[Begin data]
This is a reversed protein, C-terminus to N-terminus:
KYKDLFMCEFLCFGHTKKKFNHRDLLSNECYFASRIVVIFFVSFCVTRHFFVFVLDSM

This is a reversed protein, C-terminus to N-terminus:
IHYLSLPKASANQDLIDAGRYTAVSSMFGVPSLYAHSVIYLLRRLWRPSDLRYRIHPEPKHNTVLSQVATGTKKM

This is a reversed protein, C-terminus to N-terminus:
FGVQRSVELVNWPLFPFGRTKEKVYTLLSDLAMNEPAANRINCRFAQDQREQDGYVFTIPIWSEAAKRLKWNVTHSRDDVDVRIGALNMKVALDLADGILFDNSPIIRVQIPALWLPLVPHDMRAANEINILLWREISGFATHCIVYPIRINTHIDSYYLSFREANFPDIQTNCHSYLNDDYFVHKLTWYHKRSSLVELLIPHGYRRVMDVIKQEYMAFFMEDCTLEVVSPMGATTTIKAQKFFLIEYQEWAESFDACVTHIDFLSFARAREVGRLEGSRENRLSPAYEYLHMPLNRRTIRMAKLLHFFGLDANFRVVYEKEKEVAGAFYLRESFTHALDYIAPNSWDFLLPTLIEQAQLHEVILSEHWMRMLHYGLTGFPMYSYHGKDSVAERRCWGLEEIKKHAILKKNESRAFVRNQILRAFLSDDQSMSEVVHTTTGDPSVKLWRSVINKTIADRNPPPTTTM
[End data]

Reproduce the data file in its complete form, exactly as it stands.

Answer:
This is a reversed protein, C-terminus to N-terminus:
KYKDLFMCEFLCFGHTKKKFNHRDLLSNECYFASRIVVIFFVSFCVTRHFFVFVLDSM

This is a reversed protein, C-terminus to N-terminus:
IHYLSLPKASANQDLIDAGRYTAVSSMFGVPSLYAHSVIYLLRRLWRPSDLRYRIHPEPKHNTVLSQVATGTKKM

This is a reversed protein, C-terminus to N-terminus:
FGVQRSVELVNWPLFPFGRTKEKVYTLLSDLAMNEPAANRINCRFAQDQREQDGYVFTIPIWSEAAKRLKWNVTHSRDDVDVRIGALNMKVALDLADGILFDNSPIIRVQIPALWLPLVPHDMRAANEINILLWREISGFATHCIVYPIRINTHIDSYYLSFREANFPDIQTNCHSYLNDDYFVHKLTWYHKRSSLVELLIPHGYRRVMDVIKQEYMAFFMEDCTLEVVSPMGATTTIKAQKFFLIEYQEWAESFDACVTHIDFLSFARAREVGRLEGSRENRLSPAYEYLHMPLNRRTIRMAKLLHFFGLDANFRVVYEKEKEVAGAFYLRESFTHALDYIAPNSWDFLLPTLIEQAQLHEVILSEHWMRMLHYGLTGFPMYSYHGKDSVAERRCWGLEEIKKHAILKKNESRAFVRNQILRAFLSDDQSMSEVVHTTTGDPSVKLWRSVINKTIADRNPPPTTTM